New Jersey has a knack for breeding iconic singers and musicians. Here are eight pivotal moments in the careers of some of the Garden State’s most famous performers—plus one group of invaders from England and a slightly rotund fellow from Philadelphia.
February 3, 1938:
Bandleader Count Basie triumphantly returns to Red Bank, the city of his birth, for a performance at the River Street School, just one mile from the present-day Count Basie Center for the Arts. His vocalists that evening included future legend Billie Holiday. Basie cut his musical teeth playing drums and piano at dancehalls and clubs on the Jersey Shore, but it was in the jazz hotbed of Kansas City, and later Chicago, that Basie emerged as one of the giants of the Swing Era.
Bandleader Harry James discovers 23-year-old vocalist Frank Sinatra at the Rustic Cabin, a roadhouse on Route 9W in Englewood Cliffs, where the Hoboken native was working as a singing waiter. “I felt the hairs on the back of my neck rising,” James recalled years later. James signed Sinatra for $75 a week. By June 30, the young crooner joined the famous bandleader and his orchestra for a weeklong engagement at the Hippodrome in Baltimore.
Four Passaic High School friends put their harmonizing skills to the test at the school’s talent show, wowing teachers and classmates with their a cappella performance. They called themselves the Poquellos, but by February 1958 they were in a New York recording studio cutting their first tracks under a new name, the Shirelles. By November 1960, the Shirelles reached the top of the U.S. pop charts with “Will You Love Me Tomorrow,” considered the first number 1 song by an all-girl group.
September 4, 1971:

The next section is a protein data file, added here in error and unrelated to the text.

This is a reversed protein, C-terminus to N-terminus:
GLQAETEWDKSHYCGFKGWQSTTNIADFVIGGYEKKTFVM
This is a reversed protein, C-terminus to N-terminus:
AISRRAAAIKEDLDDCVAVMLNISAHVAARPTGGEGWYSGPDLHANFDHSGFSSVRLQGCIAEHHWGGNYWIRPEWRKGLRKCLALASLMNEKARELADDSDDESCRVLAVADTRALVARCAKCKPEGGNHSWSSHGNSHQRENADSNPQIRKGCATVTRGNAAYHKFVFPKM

A gust of wind blows the door off its hinges as saxophonist Clarence Clemons enters a bar called the Student Prince in Asbury Park to check out a new local attraction, singer/guitarist Bruce Springsteen. Clemons sat in briefly with the band that night and his chemistry with Springsteen was immediately apparent. By fall 1972, “the Big Man joined the band,” as Springsteen would sing in the last verse of “Tenth Avenue Freeze-Out.”
A North Jersey vocal quartet called the Four Lovers auditions for a gig at the Four Seasons bowling alley and lounge in Union. The boys failed the audition but came away with a new name. The Four Seasons—then comprising Newark-born Frankie Valli, Belleville’s Tommy DeVito, Bergenfield’s Bob Gaudio and Newark’s Nick Massi—went on to huge fame. They would top the U.S. pop charts eight times, starting with their first number 1, “Sherry,” in the late summer of 1962.
Singer Chubby Checker lands a headline gig at the Rainbow Club, a popular spot at Pacific and Spicer avenues in Wildwood. That summer the 18-year-old vocalist (born Ernest Evans in Philadelphia) kicked off a new dance sensation with his nightly performances of his single, “The Twist.” By the end of the summer, Checker was invited to perform on Dick Clark’s nationally televised “American Bandstand” and “The Twist” had become part of music history.
August 30, 1964:
The Beatles perform before 18,000 screaming fans at Convention Hall in Atlantic City, the 10thshow on their first full-length North American tour. The set was brief—just 12 songs—but then again, the top ticket price was just $4.90. After the show, the Beatles escaped the adoring crowd in a laundry truck and headed to Cape May, where they sheltered for several days at the Marquis de Lafayette Hotel.
Whitney Houston, age 11, performs the 18th-century hymn “Guide Me, O Thou Great Jehovah” at New Hope Baptist Church in Newark. It is her solo singing debut. As a teenager, Houston toured the cabaret circuit with her mother, gospel singer Cissy Houston, occasionally joining her on stage. By age 15, Houston was singing backup with Chaka Khan and Lou Rawls; by 20 she had signed with Arista Records and was on her way to global stardom.Click here to leave a comment